The Liverpool Giants - The Crowd magazine interviewed the team behind Liverpool's Dream
Events

A masterclass in event communications

Four giant marionettes, 1.3 million visitors and a three-day outdoor performance. Where do you begin when it comes to planning an event of this scale? We interviewed the team behind Liverpool’s Dream to find out.

For those of you well versed in the management of large-scale events, you will appreciate that success can only be achieved through proactive planning, preparation and communication. Without these fundamentals in place, you’re on track to fail before you even begin; especially when it comes to planning a spectacle such as the Liverpool Giants.

Royal de Luxe, the world’s leading street theatre company, returned to the UK in October 2018 to entertain 1.3 million people who came to see Giants walk the streets of Liverpool and Wirral during a three-day outdoor event.

The Giants performance saw four enormous, moving Marionettes parade through the streets each accompanied by 30 Lilliputians (artists who physically move the Giants), 9 vehicles, 100 Benevol (volunteers) and 30 security within the bubble. This was alongside operational staff, security and police at each scene and rest place.

For an event of this size, there are an overwhelming number of considerations to plan for incorporating security, road closures and transport – all whilst enabling Royal de Luxe an element of creative freedom. Events like this certainly aren’t commonplace anymore, and there is much to be learnt from the team who pulled off such a remarkable feat.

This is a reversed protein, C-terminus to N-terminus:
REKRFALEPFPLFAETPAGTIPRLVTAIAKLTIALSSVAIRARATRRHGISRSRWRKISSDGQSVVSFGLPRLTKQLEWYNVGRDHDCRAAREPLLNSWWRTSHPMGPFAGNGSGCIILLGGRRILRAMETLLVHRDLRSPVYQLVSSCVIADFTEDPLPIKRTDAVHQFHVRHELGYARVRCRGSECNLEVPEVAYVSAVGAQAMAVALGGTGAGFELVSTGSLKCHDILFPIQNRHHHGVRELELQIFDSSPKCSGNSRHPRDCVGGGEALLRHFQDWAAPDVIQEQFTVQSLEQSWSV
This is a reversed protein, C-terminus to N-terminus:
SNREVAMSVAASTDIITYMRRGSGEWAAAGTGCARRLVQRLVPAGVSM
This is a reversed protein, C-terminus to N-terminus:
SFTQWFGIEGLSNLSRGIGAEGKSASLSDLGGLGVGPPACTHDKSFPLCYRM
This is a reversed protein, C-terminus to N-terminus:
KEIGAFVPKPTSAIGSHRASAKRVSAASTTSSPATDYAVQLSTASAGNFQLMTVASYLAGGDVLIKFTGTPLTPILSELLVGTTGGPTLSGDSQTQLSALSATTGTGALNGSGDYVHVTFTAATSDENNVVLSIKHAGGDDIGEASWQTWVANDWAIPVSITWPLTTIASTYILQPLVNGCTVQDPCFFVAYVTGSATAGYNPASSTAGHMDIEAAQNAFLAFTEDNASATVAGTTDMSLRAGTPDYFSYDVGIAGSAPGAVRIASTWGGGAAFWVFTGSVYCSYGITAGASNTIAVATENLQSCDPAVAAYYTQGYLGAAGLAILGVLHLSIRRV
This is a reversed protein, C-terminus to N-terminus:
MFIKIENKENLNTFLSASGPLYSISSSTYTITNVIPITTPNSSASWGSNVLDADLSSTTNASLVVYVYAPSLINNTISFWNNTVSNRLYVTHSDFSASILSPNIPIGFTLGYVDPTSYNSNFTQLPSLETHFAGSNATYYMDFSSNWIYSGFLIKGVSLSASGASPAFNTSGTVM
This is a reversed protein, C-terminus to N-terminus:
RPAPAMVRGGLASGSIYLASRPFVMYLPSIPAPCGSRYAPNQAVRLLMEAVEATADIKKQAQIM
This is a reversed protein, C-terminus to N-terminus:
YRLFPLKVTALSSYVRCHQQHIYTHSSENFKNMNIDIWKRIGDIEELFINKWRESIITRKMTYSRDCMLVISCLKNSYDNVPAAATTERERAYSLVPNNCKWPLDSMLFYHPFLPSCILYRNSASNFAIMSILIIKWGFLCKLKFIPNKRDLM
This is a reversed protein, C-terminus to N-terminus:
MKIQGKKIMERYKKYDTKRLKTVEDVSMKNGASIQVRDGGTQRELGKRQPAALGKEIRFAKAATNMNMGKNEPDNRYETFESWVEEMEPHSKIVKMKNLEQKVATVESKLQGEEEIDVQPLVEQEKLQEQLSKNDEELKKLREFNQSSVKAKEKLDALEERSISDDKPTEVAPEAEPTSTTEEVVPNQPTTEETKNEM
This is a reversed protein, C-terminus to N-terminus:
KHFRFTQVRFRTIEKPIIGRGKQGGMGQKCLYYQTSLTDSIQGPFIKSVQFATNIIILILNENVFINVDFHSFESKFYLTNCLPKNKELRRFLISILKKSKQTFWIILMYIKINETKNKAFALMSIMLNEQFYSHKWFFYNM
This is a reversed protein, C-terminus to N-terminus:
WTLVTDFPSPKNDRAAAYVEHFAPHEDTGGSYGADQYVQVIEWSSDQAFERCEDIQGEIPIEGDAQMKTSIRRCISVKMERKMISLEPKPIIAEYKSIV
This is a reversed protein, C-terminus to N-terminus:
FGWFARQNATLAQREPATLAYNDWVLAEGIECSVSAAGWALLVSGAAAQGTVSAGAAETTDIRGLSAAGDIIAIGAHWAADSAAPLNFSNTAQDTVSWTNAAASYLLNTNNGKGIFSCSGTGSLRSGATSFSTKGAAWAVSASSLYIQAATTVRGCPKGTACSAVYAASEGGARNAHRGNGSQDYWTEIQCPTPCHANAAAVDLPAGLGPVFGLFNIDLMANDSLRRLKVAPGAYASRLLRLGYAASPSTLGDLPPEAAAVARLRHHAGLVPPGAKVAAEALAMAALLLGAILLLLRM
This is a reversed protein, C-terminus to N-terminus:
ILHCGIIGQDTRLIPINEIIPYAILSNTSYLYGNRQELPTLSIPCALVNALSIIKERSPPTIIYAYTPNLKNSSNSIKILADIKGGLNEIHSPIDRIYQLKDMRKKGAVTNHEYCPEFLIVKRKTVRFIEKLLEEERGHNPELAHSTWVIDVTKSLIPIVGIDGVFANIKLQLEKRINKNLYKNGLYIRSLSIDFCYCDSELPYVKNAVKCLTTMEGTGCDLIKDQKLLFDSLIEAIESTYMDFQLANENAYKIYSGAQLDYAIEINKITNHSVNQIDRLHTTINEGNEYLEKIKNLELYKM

Lessons Learned

The 2018 event marked the third appearance by Liverpool Giants, following two visits from Royal de Luxe in 2012 and 2014, pulling crowds of 800,000 and 1,000,000 respectively – this allowed the Giants team to apply knowledge and learning from previous years.

“Back in 2012, when planning the event, we had considered the route but not the movement of the crowd between the different scenes in the City centre” Event Manager Susan Lees reflected, “we were not sure how the crowd would respond to the Giants and the performance; suffice to say we learned a lot about crowd movement that year.”

Fast-forward to the 2014 event and an increase in visitors posed new problems when transport plans faltered, “Lime Street Station struggled with visitor capacity on the Saturday evening despite plans being put in place to mitigate these risks.” The event was also thrown a curveball when the head of the Grandmother Giant fell off mid-performance, “we knew that going into 2018, we had to expect the unexpected and plan for all eventualities.”

In preparation for the event, the team travelled overseas to observe the Giants performance in alternative locations. The 2017 event in Geneva, Switzerland, provided an interesting insight into event management incorporating 1000 police officers, snipers and concrete barriers – security was at a maximum.